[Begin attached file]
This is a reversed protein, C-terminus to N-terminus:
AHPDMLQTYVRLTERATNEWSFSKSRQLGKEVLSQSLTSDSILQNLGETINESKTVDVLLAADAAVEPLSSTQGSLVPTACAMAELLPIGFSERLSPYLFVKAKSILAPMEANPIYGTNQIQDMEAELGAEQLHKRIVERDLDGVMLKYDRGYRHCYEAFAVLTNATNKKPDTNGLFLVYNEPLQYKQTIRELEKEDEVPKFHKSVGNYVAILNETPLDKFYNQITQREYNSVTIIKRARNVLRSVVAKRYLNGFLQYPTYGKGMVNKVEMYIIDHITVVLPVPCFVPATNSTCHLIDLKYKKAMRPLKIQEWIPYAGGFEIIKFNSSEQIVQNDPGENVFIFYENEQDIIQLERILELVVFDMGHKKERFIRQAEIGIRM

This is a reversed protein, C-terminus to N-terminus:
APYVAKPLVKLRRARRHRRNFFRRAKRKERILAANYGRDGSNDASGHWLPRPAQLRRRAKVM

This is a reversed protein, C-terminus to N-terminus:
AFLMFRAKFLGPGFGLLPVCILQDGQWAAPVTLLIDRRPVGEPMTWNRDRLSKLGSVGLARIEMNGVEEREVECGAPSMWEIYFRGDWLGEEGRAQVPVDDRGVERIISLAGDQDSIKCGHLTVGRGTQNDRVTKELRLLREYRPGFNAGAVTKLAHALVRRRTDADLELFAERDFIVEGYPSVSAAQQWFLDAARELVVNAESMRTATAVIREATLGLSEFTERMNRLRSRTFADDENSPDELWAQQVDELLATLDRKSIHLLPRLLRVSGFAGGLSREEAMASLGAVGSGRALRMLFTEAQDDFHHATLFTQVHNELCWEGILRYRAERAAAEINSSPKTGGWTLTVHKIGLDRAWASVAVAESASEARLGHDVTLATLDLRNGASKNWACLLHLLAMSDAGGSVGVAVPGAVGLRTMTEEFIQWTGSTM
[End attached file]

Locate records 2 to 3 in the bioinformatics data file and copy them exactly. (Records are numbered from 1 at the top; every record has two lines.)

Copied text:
This is a reversed protein, C-terminus to N-terminus:
APYVAKPLVKLRRARRHRRNFFRRAKRKERILAANYGRDGSNDASGHWLPRPAQLRRRAKVM

This is a reversed protein, C-terminus to N-terminus:
AFLMFRAKFLGPGFGLLPVCILQDGQWAAPVTLLIDRRPVGEPMTWNRDRLSKLGSVGLARIEMNGVEEREVECGAPSMWEIYFRGDWLGEEGRAQVPVDDRGVERIISLAGDQDSIKCGHLTVGRGTQNDRVTKELRLLREYRPGFNAGAVTKLAHALVRRRTDADLELFAERDFIVEGYPSVSAAQQWFLDAARELVVNAESMRTATAVIREATLGLSEFTERMNRLRSRTFADDENSPDELWAQQVDELLATLDRKSIHLLPRLLRVSGFAGGLSREEAMASLGAVGSGRALRMLFTEAQDDFHHATLFTQVHNELCWEGILRYRAERAAAEINSSPKTGGWTLTVHKIGLDRAWASVAVAESASEARLGHDVTLATLDLRNGASKNWACLLHLLAMSDAGGSVGVAVPGAVGLRTMTEEFIQWTGSTM